Gretha with 321 Water bottles
Today I’d like to introduce you to a woman who not only dreams of making big changes in the world of water but is actually doing something about it. And it all started with a shower timer.
After arriving in Australia during the drought from the Netherlands, via a nine-month cycling holiday in South America, Gretha Oost wondered how she could help herself and others conserve water. Cue: shorter showers and a shower timer. With this product, she founded her company Half a Teaspoon in 2004.
Then came the 321 Water Bottle in 2010. 321 is a reusable bottle featuring an innovative French press filter mechanism designed to promote the use of tap water and offer an alternative to bottled water. It has won numerous awards such as the 2009 People’s Choice Awards on ABC’s The New Inventors and a Good Design Award in the 2011 Australian International Design Awards.
Now, in her grand plan to encourage conscious use of water around the world, she is taking the concept one step further. Her latest idea ‘Project O’ is designed to make ‘drinking fountains exciting’ and ‘transform our water drinking habits’ so that we ditch bottled water altogether and are happy to drink from, and fill up our environmentally friendly water bottles, such as 321 Water, from public drinking fountains. The concept involves bringing together local councils, corporates, and the community to help jointly crowd-fund the project, plus aligning with artists to turn drinking fountains into works of art – public sculptures for all to appreciate and use.
In conjunction with this and to help get Project O off the ground, Gretha has designed a new, limited release, water bottle called O Eau, made from a new material called RPET, which is 100 per cent food grade recycled PET. O gives the term ‘BYO’ a whole new meaning.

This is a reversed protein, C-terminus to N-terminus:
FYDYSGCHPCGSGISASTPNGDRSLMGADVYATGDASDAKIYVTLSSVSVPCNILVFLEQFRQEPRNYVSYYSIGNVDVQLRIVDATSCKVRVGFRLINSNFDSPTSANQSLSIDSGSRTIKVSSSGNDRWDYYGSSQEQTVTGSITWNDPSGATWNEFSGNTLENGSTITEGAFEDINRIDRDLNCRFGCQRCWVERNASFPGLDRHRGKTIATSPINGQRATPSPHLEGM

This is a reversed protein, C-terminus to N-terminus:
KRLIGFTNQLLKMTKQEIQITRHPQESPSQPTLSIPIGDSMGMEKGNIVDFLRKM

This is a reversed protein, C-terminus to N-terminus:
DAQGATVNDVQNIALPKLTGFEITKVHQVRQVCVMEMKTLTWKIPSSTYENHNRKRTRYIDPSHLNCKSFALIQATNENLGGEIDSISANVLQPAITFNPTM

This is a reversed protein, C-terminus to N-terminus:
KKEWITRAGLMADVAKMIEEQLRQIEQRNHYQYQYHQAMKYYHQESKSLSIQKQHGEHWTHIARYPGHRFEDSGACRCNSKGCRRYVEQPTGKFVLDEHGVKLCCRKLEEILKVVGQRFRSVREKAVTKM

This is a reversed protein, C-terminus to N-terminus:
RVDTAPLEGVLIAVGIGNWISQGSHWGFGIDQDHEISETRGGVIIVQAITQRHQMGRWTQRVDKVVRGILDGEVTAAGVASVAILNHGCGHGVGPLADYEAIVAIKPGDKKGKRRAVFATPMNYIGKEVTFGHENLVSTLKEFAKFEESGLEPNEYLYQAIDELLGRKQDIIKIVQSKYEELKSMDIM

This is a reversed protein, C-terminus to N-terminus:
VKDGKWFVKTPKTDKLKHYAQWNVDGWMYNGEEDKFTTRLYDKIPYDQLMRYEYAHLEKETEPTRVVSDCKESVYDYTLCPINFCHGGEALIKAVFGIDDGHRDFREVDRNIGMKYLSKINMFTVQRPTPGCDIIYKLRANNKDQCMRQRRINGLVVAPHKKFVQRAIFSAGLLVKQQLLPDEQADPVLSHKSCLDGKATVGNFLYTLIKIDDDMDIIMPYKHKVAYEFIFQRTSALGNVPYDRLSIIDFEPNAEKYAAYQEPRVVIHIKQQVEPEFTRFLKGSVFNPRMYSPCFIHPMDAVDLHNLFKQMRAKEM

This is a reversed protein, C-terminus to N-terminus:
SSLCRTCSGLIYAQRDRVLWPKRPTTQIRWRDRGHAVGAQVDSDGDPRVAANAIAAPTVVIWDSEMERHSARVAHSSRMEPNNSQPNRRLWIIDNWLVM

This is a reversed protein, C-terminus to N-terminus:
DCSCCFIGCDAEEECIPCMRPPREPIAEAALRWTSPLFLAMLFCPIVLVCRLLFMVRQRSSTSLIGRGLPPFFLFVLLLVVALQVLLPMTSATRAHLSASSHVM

While she is looking to Australian cities, and her home town of Melbourne, to get Project O off the ground, her sights are set on the world and making this concept accessible to everyone. It sounds such an ambitious project and when Gretha first approached me I had so many questions. But as always it’s best to start at the beginning …
Give us a rundown of your background and how you ended up in Australia.
I came here [from the Netherlands] with Willem [her husband] initially in 1996/97 on a working holiday visa and we always said we’d come back and live. I studied communication management and the idea was to get good work experience in Holland and then come back to Australia. We did the visa application and instead of waiting at home for it to be processed we decided to do a nine-month, 11,000 km cycling holiday in South America. This had a huge impact on how we saw the world – in a remote area, just the two of us on a pushbike being reliant on the hospitality of people who have nothing and yet are so generous. It was a beautiful life-changing trip.
We got our visa while travelling and then came to Australia. At the time there was a drought and there was a lot of talk about taking short showers. We were only here a couple of weeks when I started developing a shower timer. That was how my company, Half a Teaspoon came about, and also why I started reading the Anita Roddick book, Troubled Water, about the global water crisis.
When did you get the 321 Water bottle to market?
From idea to market, was a period of four and a half years, beginning in 1996 and launching in December 2010. We received funding from the state government to get to the prototype stage through a programme called Design Victoria. That was amazing because the funding gave me the opportunity to take the idea to an actual prototype. Then I had the opportunity to go on The New Inventors [television programme] in 2009 and after that I received 75 emails and phone calls from people wanting to know where they could buy the product.
You realised you were onto something then?